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Old 10-04-2017, 08:41 AM
 
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all are not financially devastating. although they may be life threatening . if it matters and others are dependent on you then that is why at times life insurance can be crucial .

in our case it no longer is so it is not insured against. loss of our lives at this point no longer warrants life insurance .

each of us will have different risks and different fears of different things that we insure against . our 2 concerns are long term care and health . nothing else would devastate us financially. even our house burning down would not be a financial disaster at this point . that is likely not the case with others .

.

Last edited by mathjak107; 10-04-2017 at 08:55 AM..
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Old 10-04-2017, 09:23 AM
 
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DENTAL ! I'm a healthy senior but dental is completely killing me. Also, before going on medicare, my university health insurance plan had a high deductible and out of pocket. That, along with premiums, on a bad health year/surgery, can bring medical only bills for the year, up to $10,000 and more.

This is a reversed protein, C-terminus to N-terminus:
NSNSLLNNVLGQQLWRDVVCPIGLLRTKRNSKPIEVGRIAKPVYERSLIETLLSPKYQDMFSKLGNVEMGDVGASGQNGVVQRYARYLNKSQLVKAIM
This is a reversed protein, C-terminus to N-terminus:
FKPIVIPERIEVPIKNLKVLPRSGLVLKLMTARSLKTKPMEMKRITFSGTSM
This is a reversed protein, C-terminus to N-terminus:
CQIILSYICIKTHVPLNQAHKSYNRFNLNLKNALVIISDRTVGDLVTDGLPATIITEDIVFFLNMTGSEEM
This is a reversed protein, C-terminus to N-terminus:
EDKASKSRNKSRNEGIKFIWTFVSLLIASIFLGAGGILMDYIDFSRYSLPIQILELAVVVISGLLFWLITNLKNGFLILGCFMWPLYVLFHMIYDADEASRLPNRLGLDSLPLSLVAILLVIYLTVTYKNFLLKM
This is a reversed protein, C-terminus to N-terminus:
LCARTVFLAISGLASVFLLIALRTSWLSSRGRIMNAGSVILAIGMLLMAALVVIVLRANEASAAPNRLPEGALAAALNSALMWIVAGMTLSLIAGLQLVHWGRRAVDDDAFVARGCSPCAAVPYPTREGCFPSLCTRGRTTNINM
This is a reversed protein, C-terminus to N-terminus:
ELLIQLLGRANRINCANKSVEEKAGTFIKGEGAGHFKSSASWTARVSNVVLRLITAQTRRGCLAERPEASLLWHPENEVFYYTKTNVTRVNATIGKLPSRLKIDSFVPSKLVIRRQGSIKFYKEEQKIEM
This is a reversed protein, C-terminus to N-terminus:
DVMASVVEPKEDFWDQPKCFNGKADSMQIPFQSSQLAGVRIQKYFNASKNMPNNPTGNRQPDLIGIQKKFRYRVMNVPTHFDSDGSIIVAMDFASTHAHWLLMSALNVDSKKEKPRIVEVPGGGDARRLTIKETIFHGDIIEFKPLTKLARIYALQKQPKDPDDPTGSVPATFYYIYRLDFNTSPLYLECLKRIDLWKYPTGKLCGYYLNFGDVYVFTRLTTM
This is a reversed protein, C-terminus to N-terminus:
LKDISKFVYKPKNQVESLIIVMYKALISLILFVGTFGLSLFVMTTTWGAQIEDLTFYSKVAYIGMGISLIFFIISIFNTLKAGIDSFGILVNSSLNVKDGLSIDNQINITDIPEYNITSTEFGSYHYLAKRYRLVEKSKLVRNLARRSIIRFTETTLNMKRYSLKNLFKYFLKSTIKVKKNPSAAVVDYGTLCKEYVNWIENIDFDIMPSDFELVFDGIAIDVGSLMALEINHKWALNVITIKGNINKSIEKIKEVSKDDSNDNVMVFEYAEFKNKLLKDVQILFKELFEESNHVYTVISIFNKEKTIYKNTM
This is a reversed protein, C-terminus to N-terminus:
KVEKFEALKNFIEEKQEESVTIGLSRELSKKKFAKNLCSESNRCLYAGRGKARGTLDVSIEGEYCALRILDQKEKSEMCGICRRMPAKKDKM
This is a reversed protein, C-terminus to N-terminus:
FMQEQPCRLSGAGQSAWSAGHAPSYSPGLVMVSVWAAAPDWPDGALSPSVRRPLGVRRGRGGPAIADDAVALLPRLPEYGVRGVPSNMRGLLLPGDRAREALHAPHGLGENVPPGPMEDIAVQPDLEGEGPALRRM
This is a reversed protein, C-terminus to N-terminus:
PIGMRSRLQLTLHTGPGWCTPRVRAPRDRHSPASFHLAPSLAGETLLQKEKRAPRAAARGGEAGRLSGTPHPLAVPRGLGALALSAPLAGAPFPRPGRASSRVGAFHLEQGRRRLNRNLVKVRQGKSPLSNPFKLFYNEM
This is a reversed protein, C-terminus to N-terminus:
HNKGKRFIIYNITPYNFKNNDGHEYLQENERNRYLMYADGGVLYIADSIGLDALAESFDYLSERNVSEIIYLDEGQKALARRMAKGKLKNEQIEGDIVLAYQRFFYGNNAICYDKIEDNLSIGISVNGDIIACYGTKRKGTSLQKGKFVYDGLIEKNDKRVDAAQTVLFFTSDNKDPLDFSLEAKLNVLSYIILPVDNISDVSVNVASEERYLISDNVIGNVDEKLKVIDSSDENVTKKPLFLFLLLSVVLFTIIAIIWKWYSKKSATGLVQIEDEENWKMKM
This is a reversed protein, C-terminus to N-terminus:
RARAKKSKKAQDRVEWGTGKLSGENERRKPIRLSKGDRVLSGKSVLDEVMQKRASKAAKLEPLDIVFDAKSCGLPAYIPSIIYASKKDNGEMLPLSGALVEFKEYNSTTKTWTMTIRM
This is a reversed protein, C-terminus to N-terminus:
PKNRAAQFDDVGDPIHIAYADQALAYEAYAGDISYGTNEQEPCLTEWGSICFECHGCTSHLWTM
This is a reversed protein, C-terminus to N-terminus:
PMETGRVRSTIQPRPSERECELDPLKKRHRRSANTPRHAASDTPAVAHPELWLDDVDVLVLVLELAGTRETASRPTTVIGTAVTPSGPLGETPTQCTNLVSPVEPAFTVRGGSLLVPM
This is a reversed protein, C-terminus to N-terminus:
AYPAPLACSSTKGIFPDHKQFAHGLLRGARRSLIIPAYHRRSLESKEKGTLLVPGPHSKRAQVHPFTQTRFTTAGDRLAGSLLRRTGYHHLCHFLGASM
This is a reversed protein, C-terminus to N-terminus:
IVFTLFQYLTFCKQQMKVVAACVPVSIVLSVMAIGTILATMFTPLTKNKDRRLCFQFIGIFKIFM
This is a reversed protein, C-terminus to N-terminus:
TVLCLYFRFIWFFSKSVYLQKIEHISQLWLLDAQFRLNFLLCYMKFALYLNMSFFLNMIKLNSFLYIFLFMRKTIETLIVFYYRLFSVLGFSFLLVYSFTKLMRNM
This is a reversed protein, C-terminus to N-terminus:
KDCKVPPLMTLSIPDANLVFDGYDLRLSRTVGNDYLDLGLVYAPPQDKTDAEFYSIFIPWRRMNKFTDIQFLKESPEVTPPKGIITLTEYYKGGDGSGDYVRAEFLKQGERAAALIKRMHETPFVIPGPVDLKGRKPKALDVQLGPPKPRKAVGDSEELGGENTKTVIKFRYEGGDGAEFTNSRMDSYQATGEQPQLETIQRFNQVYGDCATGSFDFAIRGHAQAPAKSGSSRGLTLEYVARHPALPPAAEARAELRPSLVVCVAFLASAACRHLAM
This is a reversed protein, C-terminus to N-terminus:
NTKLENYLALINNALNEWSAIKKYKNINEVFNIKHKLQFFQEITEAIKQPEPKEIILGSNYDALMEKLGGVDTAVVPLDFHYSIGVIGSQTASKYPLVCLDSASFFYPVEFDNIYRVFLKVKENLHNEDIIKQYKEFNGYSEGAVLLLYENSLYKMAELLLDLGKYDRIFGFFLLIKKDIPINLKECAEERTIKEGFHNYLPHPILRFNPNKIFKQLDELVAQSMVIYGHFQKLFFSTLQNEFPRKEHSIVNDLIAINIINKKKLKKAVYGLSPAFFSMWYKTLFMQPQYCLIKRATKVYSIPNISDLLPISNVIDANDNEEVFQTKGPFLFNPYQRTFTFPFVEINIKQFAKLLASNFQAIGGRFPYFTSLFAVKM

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Old 10-04-2017, 09:48 AM
 
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My late mother, like many elderly seniors, became incontinent. I would consider the cost of adult diapers one of those "medical" expenses that can wedge its way into one's budget and remain until the end, or at least until a Hospice service becomes involved. Hospice does provide diapers. This medical condition can last for years and the cost adds up over the course of a year.

Hearing aid batteries also chip away on a fixed budget -- this is another item that must be bought over and over again, often for decades. If you are talking about someone on a tight budget, the cost is recurring and not covered by any health plan. People using life-sustaining medical devices [example - insulin pumps] have battery expenses that occur frequently and are not covered by insurance.

Many older folks pay about $30+ a month for a medical alert system, wearing a necklace or bracelet to help someone get help in an emergency. I had a co-worker who got called at work several times after his elderly mom, living alone at home, fell and needed help. They are very useful -- but not free!